Candle is a privacy friendly smart home of the future. It explores how privacy by design principles could (and should) be applied when creating ‘smart information systems’.
Candle builds on the Design My Privacy book I wrote in 2016, and brings those principles into practice. Having more examples of ‘good’ privacy is something students asked for.
Candle turns a few of the current ‘Internet of Things’ design paradigms on it’s head. For example, while the things to communicate wirelessly, they are never connected to the cloud. While this may seem like a compromise at first, it actually brings a lot of perks with it. For example, it’s very difficult to hack your smart home if it’s not connected to the internet.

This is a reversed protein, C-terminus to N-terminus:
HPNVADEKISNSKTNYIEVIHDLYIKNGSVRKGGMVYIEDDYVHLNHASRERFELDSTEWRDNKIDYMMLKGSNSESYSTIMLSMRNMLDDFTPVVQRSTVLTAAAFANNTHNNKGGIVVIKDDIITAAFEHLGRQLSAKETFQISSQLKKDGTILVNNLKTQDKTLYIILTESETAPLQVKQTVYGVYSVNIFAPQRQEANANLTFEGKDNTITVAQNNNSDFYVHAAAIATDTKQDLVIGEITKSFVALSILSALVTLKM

Similarly, to restore some of the trust in these solutions, the devices is open and transparent about what it does. The code is open source, and you connect the electronics yourself. In that sense Candle is a lot like Lego or and IKEA product.
Over the summer of 2019, Dinie Besems and Jesse Howard developed speculative designs for the project, exploring what a ‘privacy aesthetic’ could look like. The idea is that you can easily pick out healthy, ecological food when you go to the supermarket: it looks different from the other products.
How could privacy friendly products distinguish themselves to consumers?
While they dive into this research question two amateur artisans will be asked to also integrate the Candle project into their home. These creations were presented at the Dutch Design Week 2019, where the project was officially launched.
In the media
The project is funded by the Creative Industries Fund NL. It’s also supported by the EU – it will put into practice some of the recommendations from the Sherpa Horizon 2020 project, which explores upcoming societal issues in Smart Information Systems.
The technology builds on the amazing work of the MySensors community, the Arduino community, as well as the WebThings Gateway, a brand new smart home control project by Mozilla (the makers of Firefox).